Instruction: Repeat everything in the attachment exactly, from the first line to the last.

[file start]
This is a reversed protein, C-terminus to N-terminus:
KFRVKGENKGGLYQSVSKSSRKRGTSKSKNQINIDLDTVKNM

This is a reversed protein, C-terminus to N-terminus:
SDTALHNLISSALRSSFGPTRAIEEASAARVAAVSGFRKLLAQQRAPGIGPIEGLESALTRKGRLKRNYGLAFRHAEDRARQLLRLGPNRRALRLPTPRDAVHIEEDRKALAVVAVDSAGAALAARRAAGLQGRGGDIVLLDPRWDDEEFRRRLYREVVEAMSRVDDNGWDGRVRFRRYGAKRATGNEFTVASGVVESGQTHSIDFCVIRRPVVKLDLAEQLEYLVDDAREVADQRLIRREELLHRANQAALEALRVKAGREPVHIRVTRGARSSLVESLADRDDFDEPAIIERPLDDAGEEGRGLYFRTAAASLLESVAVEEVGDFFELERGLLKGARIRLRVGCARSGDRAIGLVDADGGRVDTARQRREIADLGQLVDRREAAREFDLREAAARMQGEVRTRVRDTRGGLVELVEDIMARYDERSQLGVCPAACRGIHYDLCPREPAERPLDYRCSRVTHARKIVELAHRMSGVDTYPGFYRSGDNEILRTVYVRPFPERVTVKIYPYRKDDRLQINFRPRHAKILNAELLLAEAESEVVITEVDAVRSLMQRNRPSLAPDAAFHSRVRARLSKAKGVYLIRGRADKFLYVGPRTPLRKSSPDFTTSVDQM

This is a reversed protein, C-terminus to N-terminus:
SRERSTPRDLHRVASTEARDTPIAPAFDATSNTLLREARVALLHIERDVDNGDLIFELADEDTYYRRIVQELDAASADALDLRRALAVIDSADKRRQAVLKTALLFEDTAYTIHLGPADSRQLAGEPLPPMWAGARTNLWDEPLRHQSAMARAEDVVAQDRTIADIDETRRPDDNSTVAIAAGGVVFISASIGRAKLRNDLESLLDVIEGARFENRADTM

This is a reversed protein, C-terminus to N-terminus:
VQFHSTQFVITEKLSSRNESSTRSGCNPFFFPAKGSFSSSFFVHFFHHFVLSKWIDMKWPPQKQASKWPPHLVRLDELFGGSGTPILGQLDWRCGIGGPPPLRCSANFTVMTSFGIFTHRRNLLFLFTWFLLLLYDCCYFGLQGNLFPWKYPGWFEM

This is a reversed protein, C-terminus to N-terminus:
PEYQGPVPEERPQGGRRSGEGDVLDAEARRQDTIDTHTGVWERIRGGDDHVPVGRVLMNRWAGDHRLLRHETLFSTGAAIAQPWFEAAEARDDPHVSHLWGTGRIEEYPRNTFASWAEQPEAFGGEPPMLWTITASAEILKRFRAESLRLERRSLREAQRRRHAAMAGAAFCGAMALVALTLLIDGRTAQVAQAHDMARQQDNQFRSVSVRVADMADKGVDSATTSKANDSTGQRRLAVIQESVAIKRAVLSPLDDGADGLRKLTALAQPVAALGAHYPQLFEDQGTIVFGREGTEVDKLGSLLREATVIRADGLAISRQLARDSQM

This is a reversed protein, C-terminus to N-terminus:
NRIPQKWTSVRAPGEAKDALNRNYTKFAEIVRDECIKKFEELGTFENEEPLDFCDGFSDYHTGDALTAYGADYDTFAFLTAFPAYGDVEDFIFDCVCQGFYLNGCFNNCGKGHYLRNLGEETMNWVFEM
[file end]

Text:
This is a reversed protein, C-terminus to N-terminus:
KFRVKGENKGGLYQSVSKSSRKRGTSKSKNQINIDLDTVKNM

This is a reversed protein, C-terminus to N-terminus:
SDTALHNLISSALRSSFGPTRAIEEASAARVAAVSGFRKLLAQQRAPGIGPIEGLESALTRKGRLKRNYGLAFRHAEDRARQLLRLGPNRRALRLPTPRDAVHIEEDRKALAVVAVDSAGAALAARRAAGLQGRGGDIVLLDPRWDDEEFRRRLYREVVEAMSRVDDNGWDGRVRFRRYGAKRATGNEFTVASGVVESGQTHSIDFCVIRRPVVKLDLAEQLEYLVDDAREVADQRLIRREELLHRANQAALEALRVKAGREPVHIRVTRGARSSLVESLADRDDFDEPAIIERPLDDAGEEGRGLYFRTAAASLLESVAVEEVGDFFELERGLLKGARIRLRVGCARSGDRAIGLVDADGGRVDTARQRREIADLGQLVDRREAAREFDLREAAARMQGEVRTRVRDTRGGLVELVEDIMARYDERSQLGVCPAACRGIHYDLCPREPAERPLDYRCSRVTHARKIVELAHRMSGVDTYPGFYRSGDNEILRTVYVRPFPERVTVKIYPYRKDDRLQINFRPRHAKILNAELLLAEAESEVVITEVDAVRSLMQRNRPSLAPDAAFHSRVRARLSKAKGVYLIRGRADKFLYVGPRTPLRKSSPDFTTSVDQM

This is a reversed protein, C-terminus to N-terminus:
SRERSTPRDLHRVASTEARDTPIAPAFDATSNTLLREARVALLHIERDVDNGDLIFELADEDTYYRRIVQELDAASADALDLRRALAVIDSADKRRQAVLKTALLFEDTAYTIHLGPADSRQLAGEPLPPMWAGARTNLWDEPLRHQSAMARAEDVVAQDRTIADIDETRRPDDNSTVAIAAGGVVFISASIGRAKLRNDLESLLDVIEGARFENRADTM

This is a reversed protein, C-terminus to N-terminus:
VQFHSTQFVITEKLSSRNESSTRSGCNPFFFPAKGSFSSSFFVHFFHHFVLSKWIDMKWPPQKQASKWPPHLVRLDELFGGSGTPILGQLDWRCGIGGPPPLRCSANFTVMTSFGIFTHRRNLLFLFTWFLLLLYDCCYFGLQGNLFPWKYPGWFEM

This is a reversed protein, C-terminus to N-terminus:
PEYQGPVPEERPQGGRRSGEGDVLDAEARRQDTIDTHTGVWERIRGGDDHVPVGRVLMNRWAGDHRLLRHETLFSTGAAIAQPWFEAAEARDDPHVSHLWGTGRIEEYPRNTFASWAEQPEAFGGEPPMLWTITASAEILKRFRAESLRLERRSLREAQRRRHAAMAGAAFCGAMALVALTLLIDGRTAQVAQAHDMARQQDNQFRSVSVRVADMADKGVDSATTSKANDSTGQRRLAVIQESVAIKRAVLSPLDDGADGLRKLTALAQPVAALGAHYPQLFEDQGTIVFGREGTEVDKLGSLLREATVIRADGLAISRQLARDSQM

This is a reversed protein, C-terminus to N-terminus:
NRIPQKWTSVRAPGEAKDALNRNYTKFAEIVRDECIKKFEELGTFENEEPLDFCDGFSDYHTGDALTAYGADYDTFAFLTAFPAYGDVEDFIFDCVCQGFYLNGCFNNCGKGHYLRNLGEETMNWVFEM